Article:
Saturday, May 30, 2009

Just can't make the connection

In the comment section of the previous entry to this blog, Chiu Chunling and I have been discussing this mind-boggling phenomenon which seems to indicate that people are ill-prepared, or simply incapable of making the connection between American exceptionalism and the ingredients which created that exceptionalism.

Chiu wrote to me:

Even leaving God aside...how can Americans view the enormous disparity between their prosperity and that of any other nation and not understand that it has something to do with the principles of personal freedom and responsibility? The mind boggles, or at least mine does. Do Americans think, like cargo cultists, that this wealth simply fell out of the sky because of our brightly colored flags?
And I reply.

Relatedly, there's a discussion ongoing in a new thread at Loyal To Liberty -- Dr. Alan Keyes's site -- in which a commenter called "moniquemonicat" writes:

New World Order Prince Obama can put 10 Hispanics in his cabinet, Hispanics will still hate him.

I replied to this assertion in this manner:

"New World Order Prince Obama can put 10 Hispanics in his cabinet, Hispanics will still hate him."

Yeah, to the tune of about 67% that voted for him. If Hispanics hate Hussein Obama, they sure have an interesting way of showing it.

He ought to install ten Muslims in his cabinet. Then Muslims can (still) hate him to the tune of about 90% that voted for him. And etc...

Another commenter named Angelopeter answers my comment about the Hussein Obama-Islam connection in this manner:

[T]here are some muslims that believe that Obama is indeed their awaited saviour, "imam," that will force the world to submit to islam. Because one of the signs written of in the koran, is that this "imam," will captivate the youth through his words, and shall give to the poor (wealth redistribution).

Yes, you read it right, "some" (generally the term, so used, indicates a relatively small number, or a minority).

Sure, I was being ironic, as well as a little facetious in my comments, but I was dead serious about the main point. My numbers are also accurate to the man. Why can't people (Christian-Americans in particular) make such simple connections? The question still stands, and it, as Chiu iterates in the other thread, boggles the mind.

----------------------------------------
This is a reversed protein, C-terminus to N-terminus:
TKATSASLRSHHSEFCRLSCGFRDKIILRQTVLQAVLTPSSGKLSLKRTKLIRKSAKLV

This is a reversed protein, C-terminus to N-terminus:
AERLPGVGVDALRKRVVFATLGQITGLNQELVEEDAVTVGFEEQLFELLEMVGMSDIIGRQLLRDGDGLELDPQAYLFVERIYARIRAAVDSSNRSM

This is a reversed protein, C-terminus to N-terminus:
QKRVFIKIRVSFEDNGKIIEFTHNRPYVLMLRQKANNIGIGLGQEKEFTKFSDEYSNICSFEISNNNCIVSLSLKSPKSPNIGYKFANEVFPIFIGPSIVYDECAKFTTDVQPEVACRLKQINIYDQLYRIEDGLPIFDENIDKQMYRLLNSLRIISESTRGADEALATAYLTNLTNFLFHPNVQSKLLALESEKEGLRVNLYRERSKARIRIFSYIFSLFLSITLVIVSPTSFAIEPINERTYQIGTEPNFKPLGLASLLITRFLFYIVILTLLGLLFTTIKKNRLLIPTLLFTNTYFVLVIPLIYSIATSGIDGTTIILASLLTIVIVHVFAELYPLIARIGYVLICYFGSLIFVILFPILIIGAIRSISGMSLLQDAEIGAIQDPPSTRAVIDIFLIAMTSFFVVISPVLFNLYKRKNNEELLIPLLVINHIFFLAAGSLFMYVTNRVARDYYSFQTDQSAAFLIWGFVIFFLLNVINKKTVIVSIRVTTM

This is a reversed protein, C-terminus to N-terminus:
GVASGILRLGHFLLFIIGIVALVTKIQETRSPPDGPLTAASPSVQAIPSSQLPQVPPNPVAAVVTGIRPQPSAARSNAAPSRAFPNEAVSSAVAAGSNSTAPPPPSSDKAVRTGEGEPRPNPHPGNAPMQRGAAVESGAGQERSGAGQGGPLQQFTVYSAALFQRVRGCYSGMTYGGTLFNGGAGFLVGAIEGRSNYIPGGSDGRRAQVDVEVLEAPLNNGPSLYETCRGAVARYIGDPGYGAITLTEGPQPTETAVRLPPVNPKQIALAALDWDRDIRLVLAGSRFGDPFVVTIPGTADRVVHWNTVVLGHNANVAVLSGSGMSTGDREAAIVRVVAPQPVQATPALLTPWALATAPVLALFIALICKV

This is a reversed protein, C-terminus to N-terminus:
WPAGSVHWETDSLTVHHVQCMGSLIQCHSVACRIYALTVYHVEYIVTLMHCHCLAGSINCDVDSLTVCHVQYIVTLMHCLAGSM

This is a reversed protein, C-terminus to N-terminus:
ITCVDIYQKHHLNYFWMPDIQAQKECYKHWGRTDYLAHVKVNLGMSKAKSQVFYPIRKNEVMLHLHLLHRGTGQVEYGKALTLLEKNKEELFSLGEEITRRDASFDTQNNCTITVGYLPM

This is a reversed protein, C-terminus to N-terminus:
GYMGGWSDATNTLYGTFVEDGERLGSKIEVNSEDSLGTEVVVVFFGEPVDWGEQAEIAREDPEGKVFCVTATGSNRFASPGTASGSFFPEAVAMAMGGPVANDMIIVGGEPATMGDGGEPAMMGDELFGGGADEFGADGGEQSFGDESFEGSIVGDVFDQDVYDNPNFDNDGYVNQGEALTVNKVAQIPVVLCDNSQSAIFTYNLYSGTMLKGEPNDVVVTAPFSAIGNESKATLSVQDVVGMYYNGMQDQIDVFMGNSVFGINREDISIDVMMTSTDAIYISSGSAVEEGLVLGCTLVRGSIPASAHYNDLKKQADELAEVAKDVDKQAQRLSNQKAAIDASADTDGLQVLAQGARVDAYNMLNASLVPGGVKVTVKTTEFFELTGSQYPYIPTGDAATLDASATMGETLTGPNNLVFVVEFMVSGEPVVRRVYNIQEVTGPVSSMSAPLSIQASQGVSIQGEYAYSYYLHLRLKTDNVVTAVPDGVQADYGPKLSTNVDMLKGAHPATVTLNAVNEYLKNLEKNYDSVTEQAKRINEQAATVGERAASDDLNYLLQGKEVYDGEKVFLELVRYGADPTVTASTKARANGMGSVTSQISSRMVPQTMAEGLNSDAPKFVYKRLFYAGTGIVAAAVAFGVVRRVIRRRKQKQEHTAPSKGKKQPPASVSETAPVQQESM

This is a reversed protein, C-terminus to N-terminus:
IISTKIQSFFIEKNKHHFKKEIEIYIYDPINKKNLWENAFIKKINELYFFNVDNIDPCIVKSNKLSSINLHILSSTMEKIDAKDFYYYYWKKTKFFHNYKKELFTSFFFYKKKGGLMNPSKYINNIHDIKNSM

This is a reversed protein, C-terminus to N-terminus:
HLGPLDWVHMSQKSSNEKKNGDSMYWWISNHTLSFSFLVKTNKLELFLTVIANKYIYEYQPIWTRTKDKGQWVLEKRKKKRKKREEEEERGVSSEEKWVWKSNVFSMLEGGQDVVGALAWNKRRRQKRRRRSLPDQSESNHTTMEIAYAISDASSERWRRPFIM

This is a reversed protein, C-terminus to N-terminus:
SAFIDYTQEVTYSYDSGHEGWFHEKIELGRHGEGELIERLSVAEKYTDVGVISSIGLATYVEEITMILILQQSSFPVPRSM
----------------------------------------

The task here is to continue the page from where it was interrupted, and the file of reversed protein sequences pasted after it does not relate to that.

2 comments:

chiu_chunling said...

Jesus said, "In the world ye shall have tribulation: but be of good cheer; I have overcome the world."

Can there be a truly Christian nation? The founders of the nation saw truly that a Christian nation must allow freedom of conscience, because no person who pays devotion to God out of fear of man is a genuine Christian.

Did they also see that Christ taught His disciples to take up the cross? If Christians are not persecuted and afflicted, how are they to follow the example of Christ? If being Christian leads to prosperity and material security rather than to sacrifice and suffering, will Christianity retain it's genuine character?

I am not a very good Christian, and my habits of thought often reflect that lack. But when I look at the problem of America as a Christian nation, I easily comprehend. Any community which follows the teachings of Christ will be blessed to overcome great afflictions (and there will be plenty of great afflictions for them to overcome). America followed this pattern. But there is another side to Christian teaching. Anyone who does not have to overcome afflictions because of Christ will not become strong and faithful as a Christian. So, to the extent that a Christian community is able to overcome all outside afflictions, later generations will not have the opportunity to become true disciples of Christ.